The recent horrific acts of murder and terror in Paris, Beirut, Nigeria and Mali have reminded us that we still live in a world inhabited by violence, hate and evil.

These recent and almost simultaneous upheavals of violence and hate have shaken the foundation of our faiths, our trust in the moral order of the world, and our confidence in the basic goodness of humanity.

As we try to find a semblance of meaning, fear is covering many places like thunderclouds.

In the United States, as this phenomenon takes place and is inevitably mixed into the quest for power during an election year, the public discourse that consumes all the news broadcasts throws into bold relief the deep ideological fissures in our culture.

As a pastor and student of culture and society, I cannot but look at life and the world through theological eyes.

And what I see through those lenses during these days of grave social disruption concerns me very much as to how the voice of the church is being heard – or not heard.

Amid the din of absolutizing public conversations about fear, and the deluge of rhetoric that exploits that fear for personal gain, it is no wonder that it is also a time of great moral confusion for many of us.

Why are Christians disagreeing over an issue that the biblical texts address when they are reading the same Bible?

Or, for that matter, why are Muslims disagreeing over an issue that Koranic texts address when they are reading the same Koran?

Why are politicians disagreeing over an issue that the U.S. Constitution addresses when they are reading the same Constitution?

To think that these binary understandings of the world and morality can be resolved by simple argumentation – or impugning, invalidating and demonizing those who disagree with us – misses the critical role that our ideological habitat plays in shaping the way we understand the world.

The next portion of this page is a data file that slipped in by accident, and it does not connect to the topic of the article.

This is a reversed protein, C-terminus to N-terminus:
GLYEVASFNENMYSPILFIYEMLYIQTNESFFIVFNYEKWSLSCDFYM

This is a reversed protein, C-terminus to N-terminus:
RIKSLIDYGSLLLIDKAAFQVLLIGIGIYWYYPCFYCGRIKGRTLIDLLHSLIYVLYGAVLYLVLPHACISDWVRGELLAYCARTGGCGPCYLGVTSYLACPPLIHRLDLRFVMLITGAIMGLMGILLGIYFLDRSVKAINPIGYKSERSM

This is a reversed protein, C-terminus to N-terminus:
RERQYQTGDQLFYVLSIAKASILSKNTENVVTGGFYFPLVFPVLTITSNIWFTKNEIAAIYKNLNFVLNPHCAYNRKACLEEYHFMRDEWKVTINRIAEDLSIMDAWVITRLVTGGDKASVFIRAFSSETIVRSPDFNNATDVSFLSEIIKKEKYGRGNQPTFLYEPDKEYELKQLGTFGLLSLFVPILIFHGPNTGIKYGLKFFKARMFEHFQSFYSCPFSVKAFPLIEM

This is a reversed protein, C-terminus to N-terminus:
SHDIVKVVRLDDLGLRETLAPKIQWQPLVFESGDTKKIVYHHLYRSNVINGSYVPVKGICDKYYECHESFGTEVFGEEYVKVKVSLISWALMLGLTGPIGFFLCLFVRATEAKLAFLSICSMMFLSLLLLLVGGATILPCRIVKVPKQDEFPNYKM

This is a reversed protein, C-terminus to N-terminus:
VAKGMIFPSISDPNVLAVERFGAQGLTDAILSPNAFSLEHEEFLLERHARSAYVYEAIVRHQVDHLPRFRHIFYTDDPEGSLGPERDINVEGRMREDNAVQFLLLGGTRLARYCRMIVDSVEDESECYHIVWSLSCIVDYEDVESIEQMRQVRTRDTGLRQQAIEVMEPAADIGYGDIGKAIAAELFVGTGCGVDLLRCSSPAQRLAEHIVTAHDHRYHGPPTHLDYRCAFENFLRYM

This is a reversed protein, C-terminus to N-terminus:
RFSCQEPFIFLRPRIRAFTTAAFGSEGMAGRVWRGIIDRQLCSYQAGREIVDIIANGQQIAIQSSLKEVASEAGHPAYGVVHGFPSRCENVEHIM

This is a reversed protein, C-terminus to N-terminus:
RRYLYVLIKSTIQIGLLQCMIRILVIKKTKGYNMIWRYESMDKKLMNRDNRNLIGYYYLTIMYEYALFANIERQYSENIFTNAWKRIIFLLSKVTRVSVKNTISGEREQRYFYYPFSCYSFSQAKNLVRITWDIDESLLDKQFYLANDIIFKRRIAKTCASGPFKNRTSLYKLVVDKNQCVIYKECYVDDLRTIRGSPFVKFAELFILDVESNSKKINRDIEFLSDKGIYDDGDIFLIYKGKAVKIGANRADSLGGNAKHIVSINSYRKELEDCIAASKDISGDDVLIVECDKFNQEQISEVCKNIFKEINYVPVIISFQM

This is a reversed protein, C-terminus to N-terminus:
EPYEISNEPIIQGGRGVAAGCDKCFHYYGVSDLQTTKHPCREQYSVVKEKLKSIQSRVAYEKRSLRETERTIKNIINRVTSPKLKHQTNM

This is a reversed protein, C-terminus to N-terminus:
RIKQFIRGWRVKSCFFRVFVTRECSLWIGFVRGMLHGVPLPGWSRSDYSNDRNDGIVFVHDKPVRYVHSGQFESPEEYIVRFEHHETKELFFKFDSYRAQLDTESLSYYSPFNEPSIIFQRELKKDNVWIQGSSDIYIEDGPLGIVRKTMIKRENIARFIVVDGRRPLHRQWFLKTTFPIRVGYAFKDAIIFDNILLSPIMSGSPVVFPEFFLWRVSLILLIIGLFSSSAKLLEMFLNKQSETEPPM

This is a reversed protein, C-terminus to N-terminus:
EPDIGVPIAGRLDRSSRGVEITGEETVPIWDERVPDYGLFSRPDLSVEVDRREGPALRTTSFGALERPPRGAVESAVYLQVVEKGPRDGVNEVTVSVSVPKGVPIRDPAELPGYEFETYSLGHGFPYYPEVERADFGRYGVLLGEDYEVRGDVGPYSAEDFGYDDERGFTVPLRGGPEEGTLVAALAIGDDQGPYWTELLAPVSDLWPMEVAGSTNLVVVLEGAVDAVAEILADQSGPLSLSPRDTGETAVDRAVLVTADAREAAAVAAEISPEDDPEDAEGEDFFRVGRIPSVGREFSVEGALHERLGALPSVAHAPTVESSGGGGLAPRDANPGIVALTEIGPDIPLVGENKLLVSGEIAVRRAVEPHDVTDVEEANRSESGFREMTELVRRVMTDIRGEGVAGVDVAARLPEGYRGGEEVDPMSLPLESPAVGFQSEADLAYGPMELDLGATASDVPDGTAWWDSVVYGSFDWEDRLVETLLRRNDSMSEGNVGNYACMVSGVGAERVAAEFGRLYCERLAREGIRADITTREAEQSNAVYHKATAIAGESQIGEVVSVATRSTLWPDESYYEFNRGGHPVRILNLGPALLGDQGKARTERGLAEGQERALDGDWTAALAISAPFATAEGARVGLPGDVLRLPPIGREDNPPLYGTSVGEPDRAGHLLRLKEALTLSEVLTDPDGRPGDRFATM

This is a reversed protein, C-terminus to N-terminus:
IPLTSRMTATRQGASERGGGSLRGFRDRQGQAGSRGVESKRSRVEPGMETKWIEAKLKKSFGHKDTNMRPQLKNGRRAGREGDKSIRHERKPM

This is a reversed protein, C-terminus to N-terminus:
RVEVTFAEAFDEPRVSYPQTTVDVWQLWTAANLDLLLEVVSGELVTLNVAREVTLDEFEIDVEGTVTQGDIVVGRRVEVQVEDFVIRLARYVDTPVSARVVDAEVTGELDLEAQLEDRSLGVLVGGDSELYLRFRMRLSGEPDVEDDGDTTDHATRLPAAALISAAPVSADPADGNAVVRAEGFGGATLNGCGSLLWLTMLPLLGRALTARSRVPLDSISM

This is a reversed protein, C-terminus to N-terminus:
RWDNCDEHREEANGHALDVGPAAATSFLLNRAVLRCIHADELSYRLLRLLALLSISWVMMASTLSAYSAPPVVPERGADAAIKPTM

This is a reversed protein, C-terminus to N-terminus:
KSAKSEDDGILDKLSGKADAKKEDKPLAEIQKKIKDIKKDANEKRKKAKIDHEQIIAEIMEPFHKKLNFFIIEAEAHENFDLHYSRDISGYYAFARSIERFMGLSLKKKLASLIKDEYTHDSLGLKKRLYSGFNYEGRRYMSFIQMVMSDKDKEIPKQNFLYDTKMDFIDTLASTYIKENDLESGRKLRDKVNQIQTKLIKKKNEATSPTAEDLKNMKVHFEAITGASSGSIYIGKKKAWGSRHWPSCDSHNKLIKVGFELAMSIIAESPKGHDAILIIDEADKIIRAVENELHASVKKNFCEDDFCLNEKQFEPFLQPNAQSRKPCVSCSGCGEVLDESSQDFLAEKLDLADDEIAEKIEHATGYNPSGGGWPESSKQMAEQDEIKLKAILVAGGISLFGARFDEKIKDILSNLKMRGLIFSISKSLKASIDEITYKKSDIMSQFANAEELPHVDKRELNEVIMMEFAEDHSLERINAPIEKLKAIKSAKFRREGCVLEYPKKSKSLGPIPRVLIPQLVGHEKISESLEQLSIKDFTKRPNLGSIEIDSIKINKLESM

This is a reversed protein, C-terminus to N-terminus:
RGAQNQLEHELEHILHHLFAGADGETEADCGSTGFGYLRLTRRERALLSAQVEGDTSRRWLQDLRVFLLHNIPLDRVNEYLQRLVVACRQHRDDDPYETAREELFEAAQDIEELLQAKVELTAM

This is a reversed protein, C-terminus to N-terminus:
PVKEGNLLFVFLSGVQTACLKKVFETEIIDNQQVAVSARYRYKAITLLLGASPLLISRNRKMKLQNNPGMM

And so is it uncommon for readers of the same sacred text to disagree over its meaning? No.

More decisively, is it uncommon for readers of sacred texts to pick and choose certain passages to prove the rightness of one’s perspective while dismissing or glossing over other passages in the same sacred text? No.

Is it possible that we do so not in the quest for truth but, perhaps unwittingly, to justify one’s own ideological perspective? Yes.

So which way is it to “true north?” Our perspectives are inherently limited and provisional, but there is a center that holds everything together.

Jesus was explicit in saying that he did not come to change nary a “dot or tittle” in the Scripture. Rather, he came to “fulfill” it.

In John 5:33-40, Jesus affirms to the Pharisees that, indeed, the Scriptures speak about life. Then he introduces a radically new hermeneutic: “But you do not come to me that you may have life!”

Fear dislocates the equilibrium of our inner worlds and awakens the yet unredeemed spaces of our humanity.

In the chaos, we instinctively seek order, and in that desperation to restore order, the path of least resistance is to find someone on which to blame the “disorder.”

The recent acts of terror took place during the massive migration of Syrian refugees to the West, inflicted by murderers based in Syria.

It has become easy to stigmatize an entire race for the sins of a few amid the chaos. And being an election year, the business is brisk for the political peddlers of fear. The drums of war beat once again.

Pope Francis said recently, in his grief, that in a world that still wages war and refuses to seek the path of peace, the festivities of the “Christmas season” become a charade.

The Advent season is upon us – a sacred time for Christians as we enter into the spiritual discipline of preparing for the coming of the Prince of Peace.

Do our actions look like Jesus? Do our words sound like Jesus? Does our compassion look like Jesus? Does our love look like Jesus?

In a time of great disconnective energy, the proclamation of the gospel in Colossians 1:17 is muted – that in Jesus Christ everything holds together.

We must “unmute” this gospel voice by being peacemakers who are obligated to do what is good and just, to be aspirants for what is beautiful, to love mercy and to walk humbly before God.

Elmo D. Familiaran is the associate regional pastor and area minister for the American Baptist Churches of New Jersey. A longer version of this column first appeared on the ABC-NJ website and is used with permission. You can follow him on Twitter @efamiliaran.

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